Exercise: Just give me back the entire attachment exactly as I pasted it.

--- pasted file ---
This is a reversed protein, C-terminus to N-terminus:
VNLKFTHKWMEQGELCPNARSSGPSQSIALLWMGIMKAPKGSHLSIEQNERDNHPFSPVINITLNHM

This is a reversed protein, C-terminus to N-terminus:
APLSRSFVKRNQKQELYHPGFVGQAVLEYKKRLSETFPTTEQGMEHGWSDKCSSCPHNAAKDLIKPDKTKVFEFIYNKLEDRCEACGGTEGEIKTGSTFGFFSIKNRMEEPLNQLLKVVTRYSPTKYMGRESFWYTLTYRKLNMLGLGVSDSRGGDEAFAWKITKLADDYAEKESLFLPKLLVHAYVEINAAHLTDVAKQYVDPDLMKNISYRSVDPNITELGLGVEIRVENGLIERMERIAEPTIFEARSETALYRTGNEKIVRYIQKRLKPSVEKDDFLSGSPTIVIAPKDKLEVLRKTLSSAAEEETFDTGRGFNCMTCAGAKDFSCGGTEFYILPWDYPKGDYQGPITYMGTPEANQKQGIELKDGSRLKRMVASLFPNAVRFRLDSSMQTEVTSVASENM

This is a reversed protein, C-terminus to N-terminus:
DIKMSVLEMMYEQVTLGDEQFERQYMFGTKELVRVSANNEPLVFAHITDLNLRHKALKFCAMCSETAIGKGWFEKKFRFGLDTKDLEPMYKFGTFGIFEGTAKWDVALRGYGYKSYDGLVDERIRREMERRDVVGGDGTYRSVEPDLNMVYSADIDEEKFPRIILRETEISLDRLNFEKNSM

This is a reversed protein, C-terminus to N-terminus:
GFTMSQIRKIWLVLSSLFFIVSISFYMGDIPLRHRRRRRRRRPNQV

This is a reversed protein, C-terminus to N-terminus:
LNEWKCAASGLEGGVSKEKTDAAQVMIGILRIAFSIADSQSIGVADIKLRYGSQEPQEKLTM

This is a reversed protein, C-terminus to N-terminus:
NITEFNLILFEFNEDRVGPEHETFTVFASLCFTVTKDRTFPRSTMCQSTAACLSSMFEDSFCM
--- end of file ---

This is a reversed protein, C-terminus to N-terminus:
VNLKFTHKWMEQGELCPNARSSGPSQSIALLWMGIMKAPKGSHLSIEQNERDNHPFSPVINITLNHM

This is a reversed protein, C-terminus to N-terminus:
APLSRSFVKRNQKQELYHPGFVGQAVLEYKKRLSETFPTTEQGMEHGWSDKCSSCPHNAAKDLIKPDKTKVFEFIYNKLEDRCEACGGTEGEIKTGSTFGFFSIKNRMEEPLNQLLKVVTRYSPTKYMGRESFWYTLTYRKLNMLGLGVSDSRGGDEAFAWKITKLADDYAEKESLFLPKLLVHAYVEINAAHLTDVAKQYVDPDLMKNISYRSVDPNITELGLGVEIRVENGLIERMERIAEPTIFEARSETALYRTGNEKIVRYIQKRLKPSVEKDDFLSGSPTIVIAPKDKLEVLRKTLSSAAEEETFDTGRGFNCMTCAGAKDFSCGGTEFYILPWDYPKGDYQGPITYMGTPEANQKQGIELKDGSRLKRMVASLFPNAVRFRLDSSMQTEVTSVASENM

This is a reversed protein, C-terminus to N-terminus:
DIKMSVLEMMYEQVTLGDEQFERQYMFGTKELVRVSANNEPLVFAHITDLNLRHKALKFCAMCSETAIGKGWFEKKFRFGLDTKDLEPMYKFGTFGIFEGTAKWDVALRGYGYKSYDGLVDERIRREMERRDVVGGDGTYRSVEPDLNMVYSADIDEEKFPRIILRETEISLDRLNFEKNSM

This is a reversed protein, C-terminus to N-terminus:
GFTMSQIRKIWLVLSSLFFIVSISFYMGDIPLRHRRRRRRRRPNQV

This is a reversed protein, C-terminus to N-terminus:
LNEWKCAASGLEGGVSKEKTDAAQVMIGILRIAFSIADSQSIGVADIKLRYGSQEPQEKLTM

This is a reversed protein, C-terminus to N-terminus:
NITEFNLILFEFNEDRVGPEHETFTVFASLCFTVTKDRTFPRSTMCQSTAACLSSMFEDSFCM